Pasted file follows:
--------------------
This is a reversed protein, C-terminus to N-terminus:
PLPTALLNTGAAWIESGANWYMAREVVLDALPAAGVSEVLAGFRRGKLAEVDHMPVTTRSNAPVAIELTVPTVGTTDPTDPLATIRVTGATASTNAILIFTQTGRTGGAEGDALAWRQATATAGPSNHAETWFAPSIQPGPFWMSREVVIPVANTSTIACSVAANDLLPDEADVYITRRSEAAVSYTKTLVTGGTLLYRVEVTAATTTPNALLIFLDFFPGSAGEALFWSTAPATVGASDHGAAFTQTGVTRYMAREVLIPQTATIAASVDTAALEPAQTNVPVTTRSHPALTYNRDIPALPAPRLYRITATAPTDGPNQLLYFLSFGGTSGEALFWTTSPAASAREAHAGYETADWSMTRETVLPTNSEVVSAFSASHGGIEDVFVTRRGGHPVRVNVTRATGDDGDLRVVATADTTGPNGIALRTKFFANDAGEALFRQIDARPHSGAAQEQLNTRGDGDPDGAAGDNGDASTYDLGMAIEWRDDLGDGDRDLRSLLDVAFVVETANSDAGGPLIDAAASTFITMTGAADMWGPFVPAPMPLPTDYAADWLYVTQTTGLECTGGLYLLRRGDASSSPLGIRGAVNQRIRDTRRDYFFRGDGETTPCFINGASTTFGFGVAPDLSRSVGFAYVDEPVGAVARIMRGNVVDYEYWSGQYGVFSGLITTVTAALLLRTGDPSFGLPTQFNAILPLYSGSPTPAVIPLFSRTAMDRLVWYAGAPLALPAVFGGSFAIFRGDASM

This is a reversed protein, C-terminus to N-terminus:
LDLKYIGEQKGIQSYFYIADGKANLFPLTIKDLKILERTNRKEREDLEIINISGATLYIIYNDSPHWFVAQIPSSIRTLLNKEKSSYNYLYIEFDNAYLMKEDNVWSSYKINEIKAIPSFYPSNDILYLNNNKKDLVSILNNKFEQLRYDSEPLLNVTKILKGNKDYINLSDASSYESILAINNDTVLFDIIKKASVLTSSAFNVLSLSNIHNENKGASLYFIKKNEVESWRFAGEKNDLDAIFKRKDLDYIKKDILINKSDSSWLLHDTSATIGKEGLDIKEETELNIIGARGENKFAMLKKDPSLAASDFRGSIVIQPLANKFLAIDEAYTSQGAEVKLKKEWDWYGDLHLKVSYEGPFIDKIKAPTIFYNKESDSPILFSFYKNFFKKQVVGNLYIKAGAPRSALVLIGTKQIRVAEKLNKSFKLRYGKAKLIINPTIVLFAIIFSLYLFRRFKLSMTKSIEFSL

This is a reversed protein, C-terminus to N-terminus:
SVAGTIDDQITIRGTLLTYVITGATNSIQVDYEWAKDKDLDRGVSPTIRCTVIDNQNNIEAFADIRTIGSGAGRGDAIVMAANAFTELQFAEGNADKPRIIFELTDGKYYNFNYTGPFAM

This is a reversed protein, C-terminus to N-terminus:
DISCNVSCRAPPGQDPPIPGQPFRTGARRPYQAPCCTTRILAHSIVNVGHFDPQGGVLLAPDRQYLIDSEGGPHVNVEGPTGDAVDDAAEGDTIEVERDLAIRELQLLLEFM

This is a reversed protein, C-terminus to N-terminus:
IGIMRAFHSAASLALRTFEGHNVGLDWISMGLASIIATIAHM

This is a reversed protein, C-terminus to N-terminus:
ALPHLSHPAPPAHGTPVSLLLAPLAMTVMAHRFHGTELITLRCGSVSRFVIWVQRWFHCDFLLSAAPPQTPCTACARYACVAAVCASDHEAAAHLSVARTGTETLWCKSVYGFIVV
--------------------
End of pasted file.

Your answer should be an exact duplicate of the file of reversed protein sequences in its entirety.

This is a reversed protein, C-terminus to N-terminus:
PLPTALLNTGAAWIESGANWYMAREVVLDALPAAGVSEVLAGFRRGKLAEVDHMPVTTRSNAPVAIELTVPTVGTTDPTDPLATIRVTGATASTNAILIFTQTGRTGGAEGDALAWRQATATAGPSNHAETWFAPSIQPGPFWMSREVVIPVANTSTIACSVAANDLLPDEADVYITRRSEAAVSYTKTLVTGGTLLYRVEVTAATTTPNALLIFLDFFPGSAGEALFWSTAPATVGASDHGAAFTQTGVTRYMAREVLIPQTATIAASVDTAALEPAQTNVPVTTRSHPALTYNRDIPALPAPRLYRITATAPTDGPNQLLYFLSFGGTSGEALFWTTSPAASAREAHAGYETADWSMTRETVLPTNSEVVSAFSASHGGIEDVFVTRRGGHPVRVNVTRATGDDGDLRVVATADTTGPNGIALRTKFFANDAGEALFRQIDARPHSGAAQEQLNTRGDGDPDGAAGDNGDASTYDLGMAIEWRDDLGDGDRDLRSLLDVAFVVETANSDAGGPLIDAAASTFITMTGAADMWGPFVPAPMPLPTDYAADWLYVTQTTGLECTGGLYLLRRGDASSSPLGIRGAVNQRIRDTRRDYFFRGDGETTPCFINGASTTFGFGVAPDLSRSVGFAYVDEPVGAVARIMRGNVVDYEYWSGQYGVFSGLITTVTAALLLRTGDPSFGLPTQFNAILPLYSGSPTPAVIPLFSRTAMDRLVWYAGAPLALPAVFGGSFAIFRGDASM

This is a reversed protein, C-terminus to N-terminus:
LDLKYIGEQKGIQSYFYIADGKANLFPLTIKDLKILERTNRKEREDLEIINISGATLYIIYNDSPHWFVAQIPSSIRTLLNKEKSSYNYLYIEFDNAYLMKEDNVWSSYKINEIKAIPSFYPSNDILYLNNNKKDLVSILNNKFEQLRYDSEPLLNVTKILKGNKDYINLSDASSYESILAINNDTVLFDIIKKASVLTSSAFNVLSLSNIHNENKGASLYFIKKNEVESWRFAGEKNDLDAIFKRKDLDYIKKDILINKSDSSWLLHDTSATIGKEGLDIKEETELNIIGARGENKFAMLKKDPSLAASDFRGSIVIQPLANKFLAIDEAYTSQGAEVKLKKEWDWYGDLHLKVSYEGPFIDKIKAPTIFYNKESDSPILFSFYKNFFKKQVVGNLYIKAGAPRSALVLIGTKQIRVAEKLNKSFKLRYGKAKLIINPTIVLFAIIFSLYLFRRFKLSMTKSIEFSL

This is a reversed protein, C-terminus to N-terminus:
SVAGTIDDQITIRGTLLTYVITGATNSIQVDYEWAKDKDLDRGVSPTIRCTVIDNQNNIEAFADIRTIGSGAGRGDAIVMAANAFTELQFAEGNADKPRIIFELTDGKYYNFNYTGPFAM

This is a reversed protein, C-terminus to N-terminus:
DISCNVSCRAPPGQDPPIPGQPFRTGARRPYQAPCCTTRILAHSIVNVGHFDPQGGVLLAPDRQYLIDSEGGPHVNVEGPTGDAVDDAAEGDTIEVERDLAIRELQLLLEFM

This is a reversed protein, C-terminus to N-terminus:
IGIMRAFHSAASLALRTFEGHNVGLDWISMGLASIIATIAHM

This is a reversed protein, C-terminus to N-terminus:
ALPHLSHPAPPAHGTPVSLLLAPLAMTVMAHRFHGTELITLRCGSVSRFVIWVQRWFHCDFLLSAAPPQTPCTACARYACVAAVCASDHEAAAHLSVARTGTETLWCKSVYGFIVV